Year’s after Robert’s collapse, it is clear that he has stabilized in terms of his physical condition. He can talk. He remembers some things, but not others. His wife visits him frequently in his assisted-living home. There is no question that he is being taken care of, with loving attention.
Then a man from the wife’s past comes back into her life and that of her family. Eventually, they face the big question.
Page felt 30 again but was racked with guilt. “I believed my vows so strongly that they just kept ringing in my ears.”
She consulted her minister, who told her that by continuing to take care of Robert, she was still honoring those vows.
And that’s that. That’s all that we learn.
There is, in other words, no other religious content to the discussion. Readers are given no details about the family’s involvement in this church or with this pastor. There are no direct quotes. There is no name, no denominational tag. Is this, for example, a church in which marriage is a sacrament?
This is, of course, THE MOMENT of decision in the story, one of two major hinge points in the plot. This is the moment that fulfills the promise of the headline, as well, the moment that delivers the “true meaning” of marriage.
My point is not to focus on the decision that was made. My point is to say that the religious content of the decision must be explored for the story to make any sense. Where is the voice of the pastor? What did he or she actually say? Is this a progressive church that has formalized any doctrine on this point?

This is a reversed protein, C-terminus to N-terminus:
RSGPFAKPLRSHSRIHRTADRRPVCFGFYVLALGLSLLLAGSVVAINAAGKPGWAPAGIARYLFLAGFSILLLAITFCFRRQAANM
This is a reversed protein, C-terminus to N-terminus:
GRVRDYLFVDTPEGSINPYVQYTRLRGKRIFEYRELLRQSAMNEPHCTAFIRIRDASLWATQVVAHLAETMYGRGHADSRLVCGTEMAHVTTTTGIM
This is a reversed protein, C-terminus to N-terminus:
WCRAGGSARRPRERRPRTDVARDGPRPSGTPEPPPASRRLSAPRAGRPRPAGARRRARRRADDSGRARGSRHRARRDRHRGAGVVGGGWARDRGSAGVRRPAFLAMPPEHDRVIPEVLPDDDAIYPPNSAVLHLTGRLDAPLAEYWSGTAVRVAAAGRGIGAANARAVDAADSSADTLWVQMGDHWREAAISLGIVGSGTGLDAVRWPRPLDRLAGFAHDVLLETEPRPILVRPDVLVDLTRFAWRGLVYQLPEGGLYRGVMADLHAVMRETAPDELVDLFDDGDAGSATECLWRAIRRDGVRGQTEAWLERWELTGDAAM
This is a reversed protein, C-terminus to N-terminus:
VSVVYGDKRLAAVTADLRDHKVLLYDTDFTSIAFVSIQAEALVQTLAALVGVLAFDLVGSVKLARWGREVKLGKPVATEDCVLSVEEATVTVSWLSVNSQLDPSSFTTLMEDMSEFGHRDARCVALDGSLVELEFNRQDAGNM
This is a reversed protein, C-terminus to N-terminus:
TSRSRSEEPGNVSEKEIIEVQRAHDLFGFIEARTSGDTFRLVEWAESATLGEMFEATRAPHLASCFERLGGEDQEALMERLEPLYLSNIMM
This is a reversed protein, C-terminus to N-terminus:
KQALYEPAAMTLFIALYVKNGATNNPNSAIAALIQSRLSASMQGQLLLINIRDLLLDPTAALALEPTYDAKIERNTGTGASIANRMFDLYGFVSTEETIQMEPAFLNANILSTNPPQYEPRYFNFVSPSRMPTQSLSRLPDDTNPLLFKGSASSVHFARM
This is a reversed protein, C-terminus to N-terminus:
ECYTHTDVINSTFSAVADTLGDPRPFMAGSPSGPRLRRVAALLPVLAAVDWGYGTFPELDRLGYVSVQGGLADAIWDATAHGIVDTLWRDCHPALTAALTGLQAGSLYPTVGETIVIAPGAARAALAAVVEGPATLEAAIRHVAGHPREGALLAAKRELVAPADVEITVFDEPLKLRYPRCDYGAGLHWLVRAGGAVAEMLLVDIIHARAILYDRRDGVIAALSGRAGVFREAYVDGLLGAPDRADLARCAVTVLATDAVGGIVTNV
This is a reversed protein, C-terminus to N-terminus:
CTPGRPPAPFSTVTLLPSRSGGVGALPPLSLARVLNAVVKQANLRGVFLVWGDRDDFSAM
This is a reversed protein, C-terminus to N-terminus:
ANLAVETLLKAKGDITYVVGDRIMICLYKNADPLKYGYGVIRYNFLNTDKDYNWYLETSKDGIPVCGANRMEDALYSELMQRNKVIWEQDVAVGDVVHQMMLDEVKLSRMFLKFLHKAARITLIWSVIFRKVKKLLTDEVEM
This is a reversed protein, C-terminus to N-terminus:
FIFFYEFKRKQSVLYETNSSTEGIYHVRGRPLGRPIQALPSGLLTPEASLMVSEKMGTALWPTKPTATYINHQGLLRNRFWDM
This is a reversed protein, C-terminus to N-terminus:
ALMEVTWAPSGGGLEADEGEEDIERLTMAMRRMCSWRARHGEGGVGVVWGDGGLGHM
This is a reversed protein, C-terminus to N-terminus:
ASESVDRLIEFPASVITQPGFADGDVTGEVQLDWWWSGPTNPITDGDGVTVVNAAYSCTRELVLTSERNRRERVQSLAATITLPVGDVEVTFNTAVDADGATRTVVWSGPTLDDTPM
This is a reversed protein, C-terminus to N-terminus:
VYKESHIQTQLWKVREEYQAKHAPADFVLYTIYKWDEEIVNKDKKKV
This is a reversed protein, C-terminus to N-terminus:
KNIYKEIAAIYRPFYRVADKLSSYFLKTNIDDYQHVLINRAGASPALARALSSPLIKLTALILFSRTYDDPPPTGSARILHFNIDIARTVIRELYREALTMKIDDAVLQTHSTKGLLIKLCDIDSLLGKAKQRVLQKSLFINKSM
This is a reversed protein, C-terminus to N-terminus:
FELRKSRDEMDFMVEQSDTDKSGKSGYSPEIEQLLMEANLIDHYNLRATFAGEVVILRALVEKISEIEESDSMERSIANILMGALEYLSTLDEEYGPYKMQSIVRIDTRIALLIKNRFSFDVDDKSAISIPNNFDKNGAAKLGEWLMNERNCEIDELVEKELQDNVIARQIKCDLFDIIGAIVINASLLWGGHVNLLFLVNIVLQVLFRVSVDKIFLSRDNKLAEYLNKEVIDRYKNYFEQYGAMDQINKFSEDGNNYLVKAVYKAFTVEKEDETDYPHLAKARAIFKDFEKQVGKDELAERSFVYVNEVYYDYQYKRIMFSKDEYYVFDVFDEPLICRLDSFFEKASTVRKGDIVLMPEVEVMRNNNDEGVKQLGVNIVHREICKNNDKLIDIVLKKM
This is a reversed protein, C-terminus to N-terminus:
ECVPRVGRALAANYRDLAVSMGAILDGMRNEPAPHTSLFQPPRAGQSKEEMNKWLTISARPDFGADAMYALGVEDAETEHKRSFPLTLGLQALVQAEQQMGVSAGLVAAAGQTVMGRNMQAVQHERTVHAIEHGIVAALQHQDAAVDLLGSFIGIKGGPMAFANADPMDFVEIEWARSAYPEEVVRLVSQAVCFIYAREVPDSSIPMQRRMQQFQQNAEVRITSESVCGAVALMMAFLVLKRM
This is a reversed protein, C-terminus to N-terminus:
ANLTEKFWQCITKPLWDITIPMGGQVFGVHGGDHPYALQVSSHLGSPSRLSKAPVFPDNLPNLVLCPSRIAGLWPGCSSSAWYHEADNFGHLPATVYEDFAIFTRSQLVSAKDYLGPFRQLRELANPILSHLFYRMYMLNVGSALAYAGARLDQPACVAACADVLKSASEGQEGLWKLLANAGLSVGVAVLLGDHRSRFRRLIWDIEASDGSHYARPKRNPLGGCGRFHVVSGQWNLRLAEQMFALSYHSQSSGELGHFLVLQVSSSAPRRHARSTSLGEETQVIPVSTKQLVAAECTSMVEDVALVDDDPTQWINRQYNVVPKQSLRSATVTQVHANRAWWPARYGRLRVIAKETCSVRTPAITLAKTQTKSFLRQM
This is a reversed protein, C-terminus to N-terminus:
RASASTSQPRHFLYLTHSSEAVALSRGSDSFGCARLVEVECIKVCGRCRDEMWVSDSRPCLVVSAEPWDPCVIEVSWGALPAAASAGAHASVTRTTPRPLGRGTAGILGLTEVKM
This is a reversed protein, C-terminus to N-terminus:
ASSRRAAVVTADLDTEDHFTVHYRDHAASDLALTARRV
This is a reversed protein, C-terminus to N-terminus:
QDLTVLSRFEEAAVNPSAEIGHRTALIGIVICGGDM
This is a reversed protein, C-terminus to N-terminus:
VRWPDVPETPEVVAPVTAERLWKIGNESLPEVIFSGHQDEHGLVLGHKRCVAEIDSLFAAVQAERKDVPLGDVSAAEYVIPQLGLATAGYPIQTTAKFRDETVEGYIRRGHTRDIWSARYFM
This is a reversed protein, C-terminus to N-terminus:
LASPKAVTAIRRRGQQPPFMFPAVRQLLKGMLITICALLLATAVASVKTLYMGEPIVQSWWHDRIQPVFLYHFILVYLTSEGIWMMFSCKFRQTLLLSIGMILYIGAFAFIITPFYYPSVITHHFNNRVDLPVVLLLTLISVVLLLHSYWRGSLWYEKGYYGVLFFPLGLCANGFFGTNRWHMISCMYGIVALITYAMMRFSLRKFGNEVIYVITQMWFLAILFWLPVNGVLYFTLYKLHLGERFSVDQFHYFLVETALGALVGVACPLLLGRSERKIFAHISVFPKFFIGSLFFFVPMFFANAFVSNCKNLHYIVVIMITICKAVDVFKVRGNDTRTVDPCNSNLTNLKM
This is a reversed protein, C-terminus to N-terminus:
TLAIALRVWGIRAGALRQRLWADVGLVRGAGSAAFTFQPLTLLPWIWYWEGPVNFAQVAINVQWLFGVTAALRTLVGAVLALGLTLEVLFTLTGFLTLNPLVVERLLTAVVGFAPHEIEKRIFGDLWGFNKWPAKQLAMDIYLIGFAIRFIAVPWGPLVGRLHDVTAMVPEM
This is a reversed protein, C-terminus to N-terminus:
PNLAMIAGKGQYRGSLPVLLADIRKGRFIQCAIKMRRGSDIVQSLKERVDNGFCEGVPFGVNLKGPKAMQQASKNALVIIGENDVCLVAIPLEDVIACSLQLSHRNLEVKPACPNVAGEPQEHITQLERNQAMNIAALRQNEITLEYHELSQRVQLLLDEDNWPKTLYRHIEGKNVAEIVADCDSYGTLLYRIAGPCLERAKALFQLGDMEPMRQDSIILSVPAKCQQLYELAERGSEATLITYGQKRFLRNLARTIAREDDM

This is a journalistic hole in the story. It is clear, from the many painstaking details in this fine feature, the degree to which the wife, her family and her new spouse wrestled with this decision. But what about the pastor? Where is the religious content that explains this point of view?
Eventually, legal and religious rites open the story’s final act. The location of the wedding offers the only information readers will get:
Page never used the word “divorce” with Robert, but that would have to be the next step. She hired a lawyer for herself and another one for Robert. … The divorce was final in early 2011. Page wanted to remain Robert’s legal guardian, as she had been since his injury, and no one objected. …
On the morning of March 26 last year, Allan and his youngest son, Charles, took Robert to breakfast at IHOP. That evening, Page and Allan married in a small 19th-century chapel at St. Mary’s Episcopal Church in Richmond in front of about 100 people, including Robert’s father and stepmother, and his brother Will and his wife. But not Robert.
Once again, the issue for me is journalistic. The story pivots on a decision — a natural decision for some believers, a controversial decision for others — with doctrinal content. Readers need to know something about the content of that decision to make sense of what comes afterwards.
The pastor helps the wife make this life-changing decision. Where is the voice of the pastor? Why not allow him or her to explain what he or she believes and teaches on this point? One sentence of content is enough? I think the wife and the pastor deserve more than that.